Culture Tip: The Book of Mormon
The next morning my cheeks are aching. A solid two and a half hours of smiling is hard to beat, and that’s exactly what The Book of Mormon induced in me. From the makers of South Park, the musical charts the progress of Elder Cunningham and Elder Price, two Mormon missionaries sent to Uganda on a divine quest to baptise as many people as possible.
It simply feels gloriously unacceptable.
This musical is camper than a Carry On film, and so self-aware it almost hurts. It would be easy to piously reject jokes about rape, racism and Aids, but once you embrace the shock-factor, the show becomes - to use an apt cliché - riotously funny. It simply feels gloriously unacceptable. Many of the jokes not only cross the line, but stick two fingers up at said line and gleefully skip along without a care in the world. The song “Switch it Off” makes casual reference to repressing homosexual desire, “I Am Africa” mocks the white man’s burden and "Hasa Diga Eebowai" bluntly and blasphemously tells god to eff off.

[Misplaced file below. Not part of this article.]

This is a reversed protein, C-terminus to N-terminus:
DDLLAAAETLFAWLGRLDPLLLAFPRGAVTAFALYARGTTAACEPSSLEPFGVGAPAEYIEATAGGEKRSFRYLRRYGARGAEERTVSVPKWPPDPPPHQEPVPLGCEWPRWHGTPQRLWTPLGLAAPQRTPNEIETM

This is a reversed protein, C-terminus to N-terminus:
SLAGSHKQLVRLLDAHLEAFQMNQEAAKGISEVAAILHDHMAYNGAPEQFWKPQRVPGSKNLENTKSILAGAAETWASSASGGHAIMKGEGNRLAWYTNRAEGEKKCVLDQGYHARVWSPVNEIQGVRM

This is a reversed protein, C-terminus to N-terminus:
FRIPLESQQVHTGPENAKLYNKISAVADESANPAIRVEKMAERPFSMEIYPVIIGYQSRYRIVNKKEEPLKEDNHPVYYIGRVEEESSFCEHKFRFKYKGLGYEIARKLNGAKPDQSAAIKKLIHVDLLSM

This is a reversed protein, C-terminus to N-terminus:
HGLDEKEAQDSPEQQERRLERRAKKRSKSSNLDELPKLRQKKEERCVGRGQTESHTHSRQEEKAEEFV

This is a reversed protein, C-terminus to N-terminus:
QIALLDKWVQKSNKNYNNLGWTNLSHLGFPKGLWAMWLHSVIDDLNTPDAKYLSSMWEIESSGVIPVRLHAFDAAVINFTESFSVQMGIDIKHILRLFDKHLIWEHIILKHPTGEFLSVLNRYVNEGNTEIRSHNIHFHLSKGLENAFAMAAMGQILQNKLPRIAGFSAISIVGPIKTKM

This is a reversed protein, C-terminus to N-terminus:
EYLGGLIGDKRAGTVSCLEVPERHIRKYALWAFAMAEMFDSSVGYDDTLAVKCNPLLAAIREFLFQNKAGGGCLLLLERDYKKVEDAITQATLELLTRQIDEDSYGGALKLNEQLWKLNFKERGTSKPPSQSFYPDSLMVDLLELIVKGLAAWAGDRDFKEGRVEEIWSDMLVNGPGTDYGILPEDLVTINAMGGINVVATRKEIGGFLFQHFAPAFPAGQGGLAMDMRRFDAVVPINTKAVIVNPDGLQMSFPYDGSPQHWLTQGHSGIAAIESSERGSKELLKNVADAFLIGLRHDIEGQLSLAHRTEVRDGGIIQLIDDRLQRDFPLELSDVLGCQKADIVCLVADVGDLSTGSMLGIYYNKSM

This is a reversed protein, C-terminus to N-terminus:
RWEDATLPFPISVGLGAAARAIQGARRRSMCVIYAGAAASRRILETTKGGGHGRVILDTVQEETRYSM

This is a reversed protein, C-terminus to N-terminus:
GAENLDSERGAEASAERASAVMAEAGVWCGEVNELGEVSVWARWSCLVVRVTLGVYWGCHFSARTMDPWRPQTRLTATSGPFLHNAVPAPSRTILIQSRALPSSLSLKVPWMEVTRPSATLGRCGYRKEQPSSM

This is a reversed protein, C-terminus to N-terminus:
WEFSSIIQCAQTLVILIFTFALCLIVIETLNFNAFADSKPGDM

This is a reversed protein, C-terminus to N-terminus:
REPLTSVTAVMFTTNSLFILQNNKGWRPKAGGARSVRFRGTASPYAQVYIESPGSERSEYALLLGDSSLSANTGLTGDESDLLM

There’s something so tantalising about a taboo. In an age where political correctness has ‘gone mad’, The Book of Mormon exposes the ludicrousness of both camps - those who rigidly uphold all that is PC, and those who hold abhorrent views based on narrow-minded stereotype. The jokes are so outrageous that they somehow manage to go full-circle, mocking themselves and all those who think in that way.
The controversy not only serves as satire, but also as a Bakhtinian subversion. The musical is Carnivalesque, allowing us to cast off oppressive norms - if only for a few hours - and flagrantly disregard what is socially acceptable. It’s downright offensiveness is refreshing and liberating, and the roaring laughter which comes from the audience feels like a collective therapeutic release. Go and see this show!